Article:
The Homestead: Part Five

This is the fifth part of a fiction serial, in 935 words.

We soon found out that the woman had been lying to us. We hadn’t been in Kentucky at all, and were actually just south of there, in Tennessee. That meant turning north again, wasting a lot of time. I asked daddy why she would have lied. “I have no idea, son. Maybe she’s just ornery, or was hoping to send us wrong. Could be she even thinks she lives in Kentucky, as it’s so close to the border. Some folks are none too sure what state they live in. Either way, we have to get back on the right trail”.

So my thoughts about Kentucky had been based on being in the wrong state. But it still made me wonder about those unfriendly men in faded blue uniforms. What were they doing in a rebel state? I asked daddy, but he just shrugged. “Can’t say for sure. Men fought on both sides for their own reasons, ‘specially close to borders”.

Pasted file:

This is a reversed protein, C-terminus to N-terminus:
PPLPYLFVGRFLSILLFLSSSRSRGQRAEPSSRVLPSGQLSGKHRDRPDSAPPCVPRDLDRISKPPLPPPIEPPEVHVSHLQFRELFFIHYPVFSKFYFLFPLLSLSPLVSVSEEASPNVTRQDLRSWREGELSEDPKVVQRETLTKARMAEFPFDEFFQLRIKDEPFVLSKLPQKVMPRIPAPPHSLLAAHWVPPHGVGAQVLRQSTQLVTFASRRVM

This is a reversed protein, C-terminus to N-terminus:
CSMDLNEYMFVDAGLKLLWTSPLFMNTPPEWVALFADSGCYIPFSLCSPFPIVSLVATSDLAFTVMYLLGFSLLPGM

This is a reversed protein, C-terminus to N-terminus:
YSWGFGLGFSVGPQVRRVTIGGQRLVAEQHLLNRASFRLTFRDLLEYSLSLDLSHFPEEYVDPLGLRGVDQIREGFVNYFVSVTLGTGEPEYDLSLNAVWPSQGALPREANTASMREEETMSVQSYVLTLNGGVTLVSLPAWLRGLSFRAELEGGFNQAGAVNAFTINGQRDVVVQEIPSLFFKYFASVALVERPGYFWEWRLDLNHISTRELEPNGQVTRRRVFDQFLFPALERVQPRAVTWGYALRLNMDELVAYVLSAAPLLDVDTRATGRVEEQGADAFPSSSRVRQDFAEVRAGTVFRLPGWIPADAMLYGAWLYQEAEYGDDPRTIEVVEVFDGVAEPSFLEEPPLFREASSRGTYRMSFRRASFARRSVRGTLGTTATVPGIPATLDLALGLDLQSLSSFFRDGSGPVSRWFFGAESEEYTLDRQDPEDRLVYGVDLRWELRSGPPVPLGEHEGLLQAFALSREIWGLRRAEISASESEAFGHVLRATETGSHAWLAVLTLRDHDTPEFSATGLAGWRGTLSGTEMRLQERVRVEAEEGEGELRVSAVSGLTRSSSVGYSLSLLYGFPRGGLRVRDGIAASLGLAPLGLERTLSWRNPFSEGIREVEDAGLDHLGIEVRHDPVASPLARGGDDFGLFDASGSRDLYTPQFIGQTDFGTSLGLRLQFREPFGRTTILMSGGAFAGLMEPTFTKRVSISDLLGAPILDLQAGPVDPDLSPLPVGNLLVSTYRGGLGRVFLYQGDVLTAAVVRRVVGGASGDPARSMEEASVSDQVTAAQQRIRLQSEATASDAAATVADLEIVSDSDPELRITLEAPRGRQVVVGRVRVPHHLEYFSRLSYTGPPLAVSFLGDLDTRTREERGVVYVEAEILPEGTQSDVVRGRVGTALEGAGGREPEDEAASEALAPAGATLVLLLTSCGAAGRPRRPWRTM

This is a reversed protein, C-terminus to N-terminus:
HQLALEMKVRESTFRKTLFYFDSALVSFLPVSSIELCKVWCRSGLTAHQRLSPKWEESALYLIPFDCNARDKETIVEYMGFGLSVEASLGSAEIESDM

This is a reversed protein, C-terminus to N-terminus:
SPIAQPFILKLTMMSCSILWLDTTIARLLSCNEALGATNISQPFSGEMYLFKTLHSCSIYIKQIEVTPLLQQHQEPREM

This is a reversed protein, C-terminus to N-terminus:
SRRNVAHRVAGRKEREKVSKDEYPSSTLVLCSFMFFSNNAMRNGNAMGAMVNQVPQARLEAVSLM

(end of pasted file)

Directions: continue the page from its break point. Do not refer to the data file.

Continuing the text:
Avoiding most towns of any size, and having to retrace our steps at times when the trail was impassable because of a weak bridge, it took us more than three weeks to get close to the Missouri border. And that was with daddy pushing the horses to the limit each day. I was tired from sitting on the wagon seat, and my rear end was hurting too. Sometimes I walked alongside, as I could keep up the same pace as our old ox. Daddy did well with the cooking, and making the best of our supplies, though the food was becoming monotonous, as it was mostly beans, taters, and old greens. He said he learned how to make do in the army, as there was always a shortage of good eating. The weather was hotting up, and we had to make sure to have enough water for the animals, as well as us.